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A few months ago, I spoke with UC Berkeley Professor and Databricks CEO Ion Stoica about the early days of Spark and the Berkeley Data Analytics Stack. Ion noted that by the time his students began work on Spark and Mesos, his experience at his other start-up Conviva had already informed some of the design choices:

“Actually, this story started back in 2009, and it started with a different project, Mesos. So, this was a class project in a class I taught in the spring of 2009. And that was to build a cluster management system, to be able to support multiple cluster computing frameworks like Hadoop, at that time, MPI and others. To share the same cluster as the data in the cluster. Pretty soon after that, we thought about what to build on top of Mesos, and that was Spark. Initially, we wanted to demonstrate that it was actually easier to build a new framework from scratch on top of Mesos, and of course we wanted it to be also special. So, we targeted workloads for which Hadoop at that time was not good enough. Hadoop was targeting batch computation. So, we targeted interactive queries and iterative computation, like machine learning. Read more…


New opportunities in the maturing marketplace of big data components

The evolving marketplace is making new data applications and interactions possible.

Editor’s note: this is an excerpt from our new report Data: Emerging Trends and Technologies, by Alistair Croll. Download the free report here.

Here’s a look at some options in the evolving, maturing marketplace of big data components that are making the new applications and interactions we’ve been looking at possible.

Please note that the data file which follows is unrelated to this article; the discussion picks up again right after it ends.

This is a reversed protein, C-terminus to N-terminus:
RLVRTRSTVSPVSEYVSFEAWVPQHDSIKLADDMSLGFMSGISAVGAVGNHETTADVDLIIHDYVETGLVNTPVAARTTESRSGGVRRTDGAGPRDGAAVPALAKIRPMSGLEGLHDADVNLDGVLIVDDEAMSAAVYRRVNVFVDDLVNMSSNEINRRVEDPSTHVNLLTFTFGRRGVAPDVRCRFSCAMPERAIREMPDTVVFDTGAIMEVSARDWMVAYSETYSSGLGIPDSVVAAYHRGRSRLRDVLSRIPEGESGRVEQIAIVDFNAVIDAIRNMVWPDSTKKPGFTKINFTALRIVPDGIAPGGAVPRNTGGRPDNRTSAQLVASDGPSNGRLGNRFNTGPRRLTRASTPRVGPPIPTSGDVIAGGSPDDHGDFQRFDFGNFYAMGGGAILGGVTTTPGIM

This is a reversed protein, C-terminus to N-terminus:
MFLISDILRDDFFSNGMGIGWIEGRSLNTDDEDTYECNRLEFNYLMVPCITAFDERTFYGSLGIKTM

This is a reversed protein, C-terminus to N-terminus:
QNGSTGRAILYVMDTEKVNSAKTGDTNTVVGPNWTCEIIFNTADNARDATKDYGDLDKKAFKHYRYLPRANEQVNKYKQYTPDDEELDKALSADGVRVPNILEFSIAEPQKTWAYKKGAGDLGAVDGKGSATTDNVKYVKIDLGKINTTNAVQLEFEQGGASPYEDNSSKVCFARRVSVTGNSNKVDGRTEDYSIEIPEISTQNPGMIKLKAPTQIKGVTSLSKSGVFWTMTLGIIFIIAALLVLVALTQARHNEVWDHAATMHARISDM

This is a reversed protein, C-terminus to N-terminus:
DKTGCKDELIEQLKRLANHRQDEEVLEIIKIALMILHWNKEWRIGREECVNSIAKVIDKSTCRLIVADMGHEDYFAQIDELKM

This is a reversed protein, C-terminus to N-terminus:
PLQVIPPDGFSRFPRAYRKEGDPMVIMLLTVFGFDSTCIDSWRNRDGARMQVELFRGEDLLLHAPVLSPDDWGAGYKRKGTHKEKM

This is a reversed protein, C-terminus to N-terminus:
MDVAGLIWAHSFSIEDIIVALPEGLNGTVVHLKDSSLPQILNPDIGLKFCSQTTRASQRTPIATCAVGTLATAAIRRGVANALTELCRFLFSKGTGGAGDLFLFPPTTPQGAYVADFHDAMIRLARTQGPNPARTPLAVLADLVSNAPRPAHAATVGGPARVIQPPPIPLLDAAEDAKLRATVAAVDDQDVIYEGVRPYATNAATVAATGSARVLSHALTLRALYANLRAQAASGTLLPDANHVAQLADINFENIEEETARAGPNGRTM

Graph theory

First used in social network analysis, graph theory is finding more and more homes in research and business. Machine learning systems can scale up fast with tools like Parameter Server, and the TitanDB project means developers have a robust set of tools to use.

Are graphs poised to take their place alongside relational database management systems (RDBMS), object storage, and other fundamental data building blocks? What are the new applications for such tools?

Inside the black box of algorithms: whither regulation?

It’s possible for a machine to create an algorithm no human can understand. Evolutionary approaches to algorithmic optimization can result in inscrutable, yet demonstrably better, computational solutions.

If you’re a regulated bank, you need to share your algorithms with regulators. But if you’re a private trader, you’re under no such constraints. And having to explain your algorithms limits how you can generate them.

As more and more of our lives are governed by code that decides what’s best for us, replacing laws, actuarial tables, personal trainers, and personal shoppers, oversight means opening up the black box of algorithms so they can be regulated.

Years ago, Orbitz was shown to be charging web visitors who owned Apple devices more money than those visiting via other platforms, such as the PC. Only that’s not the whole story: Orbitz’s machine learning algorithms, which optimized revenue per customer, learned that the visitor’s browser was a predictor of their willingness to pay more. Read more…